Nature and landscape sustainability in Portuguese rural areas: Which role for farming external benefits valorisation?
AbstractTraditional farming systems are declining rapidly in Portugal. These labour intensive and low productivity systems are incompatible with depopulation and ageing of rural areas. This lack of socio-economic sustainability endangers nature and landscape conservation. Agri-environmental measures, applied in European Union since 1994, can be seen as potential answer to that problem in the Portuguese case. But to be effective, these measures need to be part of an integrated strategy directed to mitigate depopulation. The NGOs and the official organisations related to nature and landscape conservation are aware of that and acknowledge it in the National Strategy for Nature and Biodiversity Conservation. This decline in the farming external benefits supply happens simultaneously with the increasing of its demand. General public, of all ages and socio-economic strata, wants rural nature and landscape conservation for use and nonuse purposes. Contingent Valuation studies conducted in the North of Portugal (Santos, 1997; Madureira, 2001) show a positive willingness to pay of visitors and general public to assure traditional agrarian landscape conservation. To preserve the rural cultural heritage is the main reason presented by the public to stand for landscape maintenance. Official data on land use and demographic trends, data on touristic demand for rural areas and empirical evidence on public preferences for rural nature and landscape attributes are used to witness these different directions in supply and demand for farming external benefits. A closer look to this divergence is taken for the case of Trás-os-Montes e Alto Douro. This Region contains various typical landscapes where farmer’s action shaped nature in a singular way. This feature attracts many tourists and visitants, which number is expected to grow, specially for Douro vineyards classified as Humanity Patrimony. But all of these landscapes are, to a more or less extent, risking being abandon or restructured to allow mechanisation. Afforestation it is also becoming an alternative pattern in soil occupation at the Region. Thus, this Region exemplifies very well the social and political choices that come up in the context presented in this communication: (1) Which landscapes to preserve? How much of it? And (2) How to do it? Use Beneficiary Pays Principle or Provider Gets based mechanisms? The first questions are mainly social issues, making evident the importance of getting information on public preferences for related political decisions. The second group asks for political choices, where the main challenge is to define and implement solutions capable of tuning in societal choices with local population and economic agents aspirations and resources. Without these solutions traditional landscape will disappear. Some face that as inevitability. But should it be so? The general public seems to disagree with that. And increasing touristic demand indicates opportunities for local development through farming external benefits valorisation. Bringing evidence and discussion on these questions is the main purpose of this communication.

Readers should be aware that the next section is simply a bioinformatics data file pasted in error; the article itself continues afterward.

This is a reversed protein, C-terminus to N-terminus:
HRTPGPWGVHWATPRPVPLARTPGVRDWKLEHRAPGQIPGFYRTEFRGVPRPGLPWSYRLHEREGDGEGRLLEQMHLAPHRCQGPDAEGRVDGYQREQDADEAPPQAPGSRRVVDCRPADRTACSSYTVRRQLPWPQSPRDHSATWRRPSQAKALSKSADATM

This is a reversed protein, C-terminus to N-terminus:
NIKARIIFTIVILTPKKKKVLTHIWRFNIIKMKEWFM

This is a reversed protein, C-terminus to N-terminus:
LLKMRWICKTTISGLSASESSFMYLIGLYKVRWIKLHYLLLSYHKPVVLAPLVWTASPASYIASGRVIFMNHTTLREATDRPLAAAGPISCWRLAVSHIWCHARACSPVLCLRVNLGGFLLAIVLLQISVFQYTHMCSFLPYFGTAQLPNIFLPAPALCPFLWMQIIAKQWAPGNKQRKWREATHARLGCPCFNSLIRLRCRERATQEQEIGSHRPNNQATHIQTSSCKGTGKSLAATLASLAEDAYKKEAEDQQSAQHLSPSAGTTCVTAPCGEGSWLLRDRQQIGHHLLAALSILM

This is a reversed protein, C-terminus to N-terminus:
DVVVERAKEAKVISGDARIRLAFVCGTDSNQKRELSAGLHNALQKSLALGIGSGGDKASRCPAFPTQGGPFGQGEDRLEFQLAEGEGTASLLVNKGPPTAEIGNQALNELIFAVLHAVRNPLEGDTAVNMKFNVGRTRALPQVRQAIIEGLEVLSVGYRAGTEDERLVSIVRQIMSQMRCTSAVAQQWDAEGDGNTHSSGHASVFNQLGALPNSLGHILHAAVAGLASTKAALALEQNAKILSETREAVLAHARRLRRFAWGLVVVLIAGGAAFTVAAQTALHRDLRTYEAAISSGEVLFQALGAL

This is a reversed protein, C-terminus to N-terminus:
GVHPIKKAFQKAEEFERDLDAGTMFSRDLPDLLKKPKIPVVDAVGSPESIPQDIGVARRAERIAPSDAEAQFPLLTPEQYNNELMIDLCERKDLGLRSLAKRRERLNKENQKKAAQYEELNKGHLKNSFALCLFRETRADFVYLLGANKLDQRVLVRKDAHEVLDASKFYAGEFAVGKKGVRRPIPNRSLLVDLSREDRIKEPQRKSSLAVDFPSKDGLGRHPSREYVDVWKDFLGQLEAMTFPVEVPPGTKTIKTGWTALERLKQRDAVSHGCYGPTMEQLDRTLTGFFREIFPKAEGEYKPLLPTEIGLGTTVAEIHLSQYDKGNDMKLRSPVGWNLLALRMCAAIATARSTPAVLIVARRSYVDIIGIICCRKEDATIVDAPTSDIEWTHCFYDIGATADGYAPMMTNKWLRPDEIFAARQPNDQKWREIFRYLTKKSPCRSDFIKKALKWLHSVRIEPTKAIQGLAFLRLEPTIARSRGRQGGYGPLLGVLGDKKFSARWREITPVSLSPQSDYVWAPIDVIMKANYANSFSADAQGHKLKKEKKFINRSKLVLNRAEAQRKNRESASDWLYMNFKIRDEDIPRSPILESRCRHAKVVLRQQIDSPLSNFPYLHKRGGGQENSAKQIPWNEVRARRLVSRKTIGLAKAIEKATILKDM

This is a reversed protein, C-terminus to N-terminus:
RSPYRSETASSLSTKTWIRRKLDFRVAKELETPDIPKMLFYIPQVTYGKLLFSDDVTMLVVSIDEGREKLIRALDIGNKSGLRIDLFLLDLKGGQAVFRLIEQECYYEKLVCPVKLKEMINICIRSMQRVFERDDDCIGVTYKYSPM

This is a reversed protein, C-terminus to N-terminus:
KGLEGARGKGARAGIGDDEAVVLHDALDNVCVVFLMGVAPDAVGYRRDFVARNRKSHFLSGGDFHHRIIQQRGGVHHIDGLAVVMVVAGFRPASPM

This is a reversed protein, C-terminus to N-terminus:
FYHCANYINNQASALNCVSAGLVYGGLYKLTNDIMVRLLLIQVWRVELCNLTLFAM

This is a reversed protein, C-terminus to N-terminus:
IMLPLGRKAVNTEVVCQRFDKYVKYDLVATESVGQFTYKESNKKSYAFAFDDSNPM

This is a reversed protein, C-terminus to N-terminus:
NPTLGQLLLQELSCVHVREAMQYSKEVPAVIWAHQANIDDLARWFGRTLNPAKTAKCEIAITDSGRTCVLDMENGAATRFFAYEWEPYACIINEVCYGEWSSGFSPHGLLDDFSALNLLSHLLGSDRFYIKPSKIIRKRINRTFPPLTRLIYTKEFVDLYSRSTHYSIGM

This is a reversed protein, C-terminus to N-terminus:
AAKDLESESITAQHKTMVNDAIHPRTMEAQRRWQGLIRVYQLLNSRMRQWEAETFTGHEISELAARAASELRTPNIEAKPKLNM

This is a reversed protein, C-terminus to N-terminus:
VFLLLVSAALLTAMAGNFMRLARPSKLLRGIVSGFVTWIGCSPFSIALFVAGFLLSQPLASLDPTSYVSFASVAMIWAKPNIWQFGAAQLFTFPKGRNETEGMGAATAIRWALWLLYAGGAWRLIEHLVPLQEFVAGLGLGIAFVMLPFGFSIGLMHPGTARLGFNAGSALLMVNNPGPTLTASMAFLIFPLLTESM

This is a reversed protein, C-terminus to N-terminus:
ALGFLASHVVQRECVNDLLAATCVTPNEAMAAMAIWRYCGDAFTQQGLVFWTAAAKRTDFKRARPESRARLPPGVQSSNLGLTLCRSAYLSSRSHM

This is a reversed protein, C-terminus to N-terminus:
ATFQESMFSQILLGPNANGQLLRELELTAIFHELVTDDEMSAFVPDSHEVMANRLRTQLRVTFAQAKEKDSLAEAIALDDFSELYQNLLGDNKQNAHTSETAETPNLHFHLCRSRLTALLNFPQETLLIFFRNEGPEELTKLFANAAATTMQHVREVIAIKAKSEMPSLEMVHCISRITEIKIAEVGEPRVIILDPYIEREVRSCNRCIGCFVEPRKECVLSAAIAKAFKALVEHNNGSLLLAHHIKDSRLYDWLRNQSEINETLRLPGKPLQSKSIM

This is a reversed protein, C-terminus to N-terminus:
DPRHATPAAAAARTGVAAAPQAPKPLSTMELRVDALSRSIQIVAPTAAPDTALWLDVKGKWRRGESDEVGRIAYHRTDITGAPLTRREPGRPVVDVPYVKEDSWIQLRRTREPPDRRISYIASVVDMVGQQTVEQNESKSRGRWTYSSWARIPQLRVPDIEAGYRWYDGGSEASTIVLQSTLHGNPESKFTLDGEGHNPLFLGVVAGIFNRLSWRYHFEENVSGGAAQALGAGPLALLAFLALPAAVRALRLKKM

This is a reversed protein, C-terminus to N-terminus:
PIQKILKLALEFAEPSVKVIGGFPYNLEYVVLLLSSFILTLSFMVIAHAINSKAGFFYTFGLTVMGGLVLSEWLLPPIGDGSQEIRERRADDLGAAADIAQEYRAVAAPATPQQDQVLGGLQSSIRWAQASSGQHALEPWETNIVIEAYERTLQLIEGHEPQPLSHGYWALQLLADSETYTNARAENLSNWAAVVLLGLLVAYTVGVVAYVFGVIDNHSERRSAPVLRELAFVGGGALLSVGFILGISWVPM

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Date of creation: Aug 2004
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This paper has been announced in the following NEP Reports:
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